The type of clothing that is rented or purchased plays a big role in sustainability as well. For example, buying a new, poor-quality fast fashion item wouldn’t be the same as buying a high-quality piece of clothing that was made to last, says Sonali Dede, associate professor in the department of design and merchandising and principal faculty at the Colorado State University School of Global Environmental Sustainability who was not involved in the study. . The effect of renting from a store within walking distance compared to delivery from an online rental service will also be different.

“Although online fashion leasing business models are very innovative, they need to be more transparent about their business practices across the entire supply chain so they can enhance the sustainability aspect of their business model,” says Didi. In short, given the lack of data and information available about the online fashion rental business, this does not appear to be a sustainable option for buying new clothes.

The joint fashion rental service, Rent the Runway (RTR), conducted a study in 2021 to conduct a life-cycle assessment of the rental business model compared to buying new clothes. The study, conducted with third-party sustainability consulting firms JPB Strategies, Green Story and SgT, concluded that renting saves water, energy and carbon emissions compared to buying new clothes. However, they did not provide concrete, verifiable information and data, which casts doubt on the credibility of their findings, Dede says.

“With sustainability and climate change debates increasingly on the radar of consumers, fashion rental companies, particularly RTR, have engaged in claims that clothing rental is a sustainable option for fashion consumption without providing clear data,” she adds. “I think online fashion rental companies need to deliberately engage in sustainable practices [rather than] Providing a ‘first aid’ and interactive approach.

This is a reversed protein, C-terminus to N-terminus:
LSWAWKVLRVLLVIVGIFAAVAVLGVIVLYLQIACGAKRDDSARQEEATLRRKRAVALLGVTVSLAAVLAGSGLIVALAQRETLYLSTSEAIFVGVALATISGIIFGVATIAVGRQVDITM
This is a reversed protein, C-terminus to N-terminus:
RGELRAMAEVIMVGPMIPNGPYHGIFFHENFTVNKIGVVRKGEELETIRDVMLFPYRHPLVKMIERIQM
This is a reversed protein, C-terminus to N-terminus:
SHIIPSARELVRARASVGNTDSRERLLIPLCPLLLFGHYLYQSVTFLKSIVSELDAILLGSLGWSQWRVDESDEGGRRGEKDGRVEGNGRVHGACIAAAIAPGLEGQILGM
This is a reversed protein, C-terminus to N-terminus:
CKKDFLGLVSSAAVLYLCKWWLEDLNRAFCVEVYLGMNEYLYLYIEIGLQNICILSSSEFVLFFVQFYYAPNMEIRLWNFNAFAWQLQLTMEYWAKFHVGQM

Lease could be more sustainable if there were more in-store pickup options, convenient delivery locations, sustainable cleaning practices, and eco-friendly packaging options, Dede says. Providing an incentive to return plastic packaging, transparency about the supply chain, and demonstrating a clear end-of-life plan and accountability for rented clothing would also help bolster bold sustainability claims.

It is much better to buy less and treat more

“The best way to promote sustainable fashion consumption is for consumers to follow ‘Avoid, Reduce, Reuse, Recycle’ in that order,” Didi says. The most sustainable practice is to avoid buying new clothes in the first place. You can try switching out basic clothes with friends and family members instead. Repairing and reusing the garment also extends the life of the garment.

If you decide to buy something new, focus on needs rather than wants. Buy high-quality clothing that is designed to last and avoid synthetic fibres, which contribute greatly to plastic particle pollution.

“Fashion models such as online leasing, while innovative, cannot be described as the most sustainable option given the significant environmental impacts related to cleaning, transportation and packaging,” says Didi. “Furthermore, almost all of the rented online fashion models often provide an option for consumers to purchase the rented clothes, fueling the epidemic of excessive fashion consumption.”

Overall, we still need more research to get a more realistic answer about rent sustainability than buying new clothes, says Bedat. Currently, you can choose to rent pieces that you won’t wear often, which reduces the need to produce new clothes – but it may be better to have the wardrobe essentials you turn to often.